Firmly booed, meanwhile, were Michael Winterbottom's hyperviolent The Killer Inside Me and local maverick Oskar Roehler controversial Jew Suss, about the making of the infamous Nazi anti-Semitic propaganda film. The latter starts out as a rather dull historical drama, before veering off via a totally ludicrous sex scene set during an air-raid into the bonkers territory of weak characterisation, clunky dialogue and 'shocking' sex scenes that Roehler, whose films somehow always make it into the Berlinale line-up, has made his own.

Despite the Silver Bear, The Ghost Writer was respectfully rather than ecstatically received by the assembled critics (the same could be said of Martin Scorsese's out-of-competition Shutter Island which, for me, is the film of the year so far), pointing to an increasingly acute identity crisis facing the Berlinale.

The only one of the three major film festivals (Cannes and Venice being the other two) to take place in a major city, Berlin ought to have at least as much glamour and pizzazz (despite the frozen sidewalks) as it does cinematic innovation. Instead, the Berlinale selection committee seems to be focusing its attention more and more on small arthouse films like those mentioned above. Not that it is entirely to blame. Disney reportedly turned down the Festival's bid to secure Alice in Wonderland for the 60th opening night. But the decision to open with Wang Quan'an's Apart Together was puzzling in the extreme. It's not that this is not a good film: it's just that the selection committee for a small local festival would think twice about opening with it.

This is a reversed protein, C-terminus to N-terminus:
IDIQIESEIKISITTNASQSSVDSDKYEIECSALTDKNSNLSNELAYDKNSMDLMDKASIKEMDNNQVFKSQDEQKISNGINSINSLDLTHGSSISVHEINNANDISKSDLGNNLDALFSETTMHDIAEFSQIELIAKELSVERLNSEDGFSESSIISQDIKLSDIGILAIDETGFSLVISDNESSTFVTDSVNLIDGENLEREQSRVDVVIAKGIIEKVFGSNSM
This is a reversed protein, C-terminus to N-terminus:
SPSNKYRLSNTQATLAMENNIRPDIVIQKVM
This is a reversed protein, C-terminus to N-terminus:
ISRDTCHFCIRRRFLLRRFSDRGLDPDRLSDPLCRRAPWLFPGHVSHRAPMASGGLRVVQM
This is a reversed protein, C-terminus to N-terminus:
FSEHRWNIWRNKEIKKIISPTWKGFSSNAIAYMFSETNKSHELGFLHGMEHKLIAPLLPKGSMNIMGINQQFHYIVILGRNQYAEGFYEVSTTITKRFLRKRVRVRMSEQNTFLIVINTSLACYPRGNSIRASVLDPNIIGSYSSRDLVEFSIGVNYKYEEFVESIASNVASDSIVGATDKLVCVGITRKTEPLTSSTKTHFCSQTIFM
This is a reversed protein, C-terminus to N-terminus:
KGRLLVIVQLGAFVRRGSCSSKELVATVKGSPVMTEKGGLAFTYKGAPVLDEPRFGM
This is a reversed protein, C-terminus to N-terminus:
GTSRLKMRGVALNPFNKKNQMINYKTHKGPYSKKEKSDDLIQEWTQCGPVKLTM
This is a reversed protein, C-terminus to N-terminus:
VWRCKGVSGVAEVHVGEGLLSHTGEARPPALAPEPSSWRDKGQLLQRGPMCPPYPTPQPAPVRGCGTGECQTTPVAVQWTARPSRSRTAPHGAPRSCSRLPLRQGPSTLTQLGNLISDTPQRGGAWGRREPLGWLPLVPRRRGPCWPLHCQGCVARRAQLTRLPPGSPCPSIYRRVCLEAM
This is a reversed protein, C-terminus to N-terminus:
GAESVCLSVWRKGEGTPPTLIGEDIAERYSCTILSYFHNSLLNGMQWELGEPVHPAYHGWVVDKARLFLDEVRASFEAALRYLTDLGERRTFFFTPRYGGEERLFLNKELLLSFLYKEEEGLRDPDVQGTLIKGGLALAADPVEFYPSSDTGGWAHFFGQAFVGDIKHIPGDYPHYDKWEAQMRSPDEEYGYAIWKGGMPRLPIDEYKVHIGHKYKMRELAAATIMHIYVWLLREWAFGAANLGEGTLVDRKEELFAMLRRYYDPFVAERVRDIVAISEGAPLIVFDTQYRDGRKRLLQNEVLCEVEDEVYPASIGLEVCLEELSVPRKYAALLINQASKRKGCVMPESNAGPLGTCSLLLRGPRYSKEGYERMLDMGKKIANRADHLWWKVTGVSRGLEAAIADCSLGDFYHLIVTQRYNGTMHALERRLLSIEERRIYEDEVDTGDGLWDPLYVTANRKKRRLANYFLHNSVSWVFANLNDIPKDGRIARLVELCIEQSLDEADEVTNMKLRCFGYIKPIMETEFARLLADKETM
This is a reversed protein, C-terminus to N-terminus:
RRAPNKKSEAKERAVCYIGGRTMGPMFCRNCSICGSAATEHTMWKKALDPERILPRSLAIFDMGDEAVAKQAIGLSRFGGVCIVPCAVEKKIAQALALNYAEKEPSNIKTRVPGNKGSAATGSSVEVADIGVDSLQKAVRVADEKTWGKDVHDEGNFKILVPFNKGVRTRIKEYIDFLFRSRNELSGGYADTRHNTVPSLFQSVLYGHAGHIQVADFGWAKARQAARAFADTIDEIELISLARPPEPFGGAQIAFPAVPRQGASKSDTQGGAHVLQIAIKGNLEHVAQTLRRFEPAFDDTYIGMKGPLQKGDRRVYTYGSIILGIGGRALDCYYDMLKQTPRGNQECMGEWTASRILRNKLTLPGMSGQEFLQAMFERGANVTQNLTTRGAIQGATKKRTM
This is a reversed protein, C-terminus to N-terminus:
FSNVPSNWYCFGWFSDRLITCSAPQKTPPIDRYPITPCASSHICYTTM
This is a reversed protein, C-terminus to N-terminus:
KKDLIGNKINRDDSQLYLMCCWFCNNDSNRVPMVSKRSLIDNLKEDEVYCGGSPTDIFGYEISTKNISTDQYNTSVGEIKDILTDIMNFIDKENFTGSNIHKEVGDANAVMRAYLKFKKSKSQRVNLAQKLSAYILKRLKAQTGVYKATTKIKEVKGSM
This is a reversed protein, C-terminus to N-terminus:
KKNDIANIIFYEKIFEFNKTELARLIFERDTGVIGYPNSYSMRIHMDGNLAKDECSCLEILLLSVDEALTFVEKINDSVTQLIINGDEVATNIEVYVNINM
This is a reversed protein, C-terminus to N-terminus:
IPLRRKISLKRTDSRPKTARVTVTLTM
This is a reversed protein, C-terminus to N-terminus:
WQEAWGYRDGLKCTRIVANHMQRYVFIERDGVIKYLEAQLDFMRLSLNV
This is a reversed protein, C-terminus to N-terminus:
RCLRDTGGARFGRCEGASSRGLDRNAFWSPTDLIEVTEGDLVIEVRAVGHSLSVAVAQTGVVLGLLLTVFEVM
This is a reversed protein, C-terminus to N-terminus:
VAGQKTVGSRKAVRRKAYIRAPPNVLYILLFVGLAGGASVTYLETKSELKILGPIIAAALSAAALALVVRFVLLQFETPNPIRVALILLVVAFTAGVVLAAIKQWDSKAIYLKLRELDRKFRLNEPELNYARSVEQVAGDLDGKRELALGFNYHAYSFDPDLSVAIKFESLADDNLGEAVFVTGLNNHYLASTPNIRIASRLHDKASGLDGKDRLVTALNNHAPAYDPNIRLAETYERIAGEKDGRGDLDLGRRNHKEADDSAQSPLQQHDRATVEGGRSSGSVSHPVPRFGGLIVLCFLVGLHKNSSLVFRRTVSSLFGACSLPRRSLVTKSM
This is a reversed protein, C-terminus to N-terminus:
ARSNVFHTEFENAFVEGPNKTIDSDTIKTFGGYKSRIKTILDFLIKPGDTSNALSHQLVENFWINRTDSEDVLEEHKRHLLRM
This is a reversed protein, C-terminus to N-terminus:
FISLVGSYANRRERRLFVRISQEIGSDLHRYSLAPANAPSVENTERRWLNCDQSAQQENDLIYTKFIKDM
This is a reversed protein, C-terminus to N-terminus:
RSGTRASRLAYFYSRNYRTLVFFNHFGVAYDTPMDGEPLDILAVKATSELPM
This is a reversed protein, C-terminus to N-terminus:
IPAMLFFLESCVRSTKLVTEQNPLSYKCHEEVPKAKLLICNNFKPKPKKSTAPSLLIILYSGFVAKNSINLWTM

Elsewhere - call it the Prophet syndrome - films about guys getting out of jail seemed to crop up at every second screening. Of these, only Benjamin Heisenberg's austere crime drama The Robber really managed to bridge the gap between physical incarceration and psychological alienation. Lead actor Andreas Lust (last seen in Revanche) deserved the prize for physical commitment: his character Johann is a marathon runner, and Lust seemed to be constantly in motion, albeit on a hiding to nothing (or a road to nowhere).

"Amid all the smallness and miserabilism, one film shone out"

Amid all the smallness and miserabilism, one film shone out: Lisa Cholodenko's The Kids Are Alright, starring Annette Bening and Julianne Moore as a lesbian couple whose grown-up kids discover and build a relationship with the sperm donor (Mark Ruffalo) who engendered both of them. As Laurel Canyon showed, this is territory Cholodenko can chart like few others. Funny, warm and finally very moving, her film shone a ray of light on the wintry city. Out of competition because it had already been at Sundance, The Kids Are Alright won the Teddy Queer Film Award, which is quite a big deal in Berlin.

But if Berlin is to remain a big deal on the international festival circuit, it's going to have to redefine its priorities.

Published February 25, 2010

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Nick Roddick


If I want to Whistle, I Whistle

How I Ended This Summer

The Ghost Writer

Shutter Island